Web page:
Pilotwings has always been a tech demo series, but it’s also managed to be an incredibly fun tech demo series. The original helped launch the Super NES in 1991, introducing fancy new scaling and rotation effects not possible on earlier systems. This was followed by Pilotwings 64 in 1996, which saw vast new 3D realms the Super NES could only dream of. Now, after skipping both GameCube and Wii, the flight-school series returns with a whole new set of airplane, rocket pack and hang glider challenges to kick off the 3DS.
The tasks start off quite simple, then escalate to minutes-long tests of skill and endurance as you progress through each class. For example, the Bronze class introduces basic controls for the plane, jet pack and hang glider; as you near Platinum you’re asked to shoot targets, fly through rings and nail a perfect landing, all within a set time limit. Honestly, that’s it – just you against the clock, competing against yourself for better times and scores on each course.
But for a handheld game, that’s totally OK. There’s no shoehorned story mode, or tacked-on multiplayer to consider, just ranks, times and scores. Each challenge is perfectly suited for on-the-go gaming, yet entire classes fit together nicely for extended sessions at home. Of all the 3DS launch games, this has been in my system the most.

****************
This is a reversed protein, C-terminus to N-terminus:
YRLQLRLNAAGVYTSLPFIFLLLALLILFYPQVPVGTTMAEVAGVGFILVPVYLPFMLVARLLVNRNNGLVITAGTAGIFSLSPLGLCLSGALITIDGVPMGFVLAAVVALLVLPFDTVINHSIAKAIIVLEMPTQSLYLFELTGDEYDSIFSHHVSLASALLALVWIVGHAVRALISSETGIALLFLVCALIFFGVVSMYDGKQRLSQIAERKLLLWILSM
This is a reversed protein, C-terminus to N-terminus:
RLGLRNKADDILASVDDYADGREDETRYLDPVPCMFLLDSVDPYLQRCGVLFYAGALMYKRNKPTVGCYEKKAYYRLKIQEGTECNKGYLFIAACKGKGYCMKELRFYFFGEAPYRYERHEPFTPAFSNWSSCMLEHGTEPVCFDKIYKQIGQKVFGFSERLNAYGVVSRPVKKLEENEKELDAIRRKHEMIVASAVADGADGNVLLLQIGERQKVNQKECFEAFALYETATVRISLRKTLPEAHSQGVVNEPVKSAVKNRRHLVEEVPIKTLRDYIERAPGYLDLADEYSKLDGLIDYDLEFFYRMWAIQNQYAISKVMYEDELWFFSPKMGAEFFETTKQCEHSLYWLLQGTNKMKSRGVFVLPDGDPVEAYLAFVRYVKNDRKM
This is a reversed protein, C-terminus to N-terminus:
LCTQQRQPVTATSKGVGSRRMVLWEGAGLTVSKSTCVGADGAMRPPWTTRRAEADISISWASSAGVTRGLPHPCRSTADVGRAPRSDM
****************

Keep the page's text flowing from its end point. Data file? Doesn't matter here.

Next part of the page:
Each aircraft handles completely unique, and presents its own difficulties and benefits. The hang glider, for instance, constantly loses altitude and requires air currents to stay aloft. The tradeoff is a great sensation of slowly soaring over Wuhu Island, soaking up a sunset as some of the most relaxing Weather Channel-esque music I’ve ever heard softly plays underneath. It’s a struggle to keep the glider going, but persistence pays off with immensely trimmed finish times and 100mph dives through offshore rock formations. It’s the hardest device to control and keep in the air, yet the most rewarding.
The rocket pack handles as realistically as you can expect; get going too fast in one direction and your momentum keeps propelling you forward. It’s probably the easiest thing to pilot, as landings (usually the hardest part of any flight game) can be micro-managed with slight bursts from your jets until the last second. Finally, the plane is… well it’s a plane, though it’s always moving forward. You can brake and boost, but you can’t minutely adjust your speed. I don’t see the benefit of this setup, other than simplifying controls for newcomers. I understood how to speed up and slow down in 1991 – surely kids could figure it out today?
As I mentioned before, Pilotwings has ushered in two new Nintendo machines as a cleverly disguised tech demo. Makes sense – as new hardware is introduced, developers can create more realistic terrain and vehicles that handle closer to the real thing. This time, the tech on display is obviously the 3DS’ depth of field, but in a sense, every launch game is a tech demo.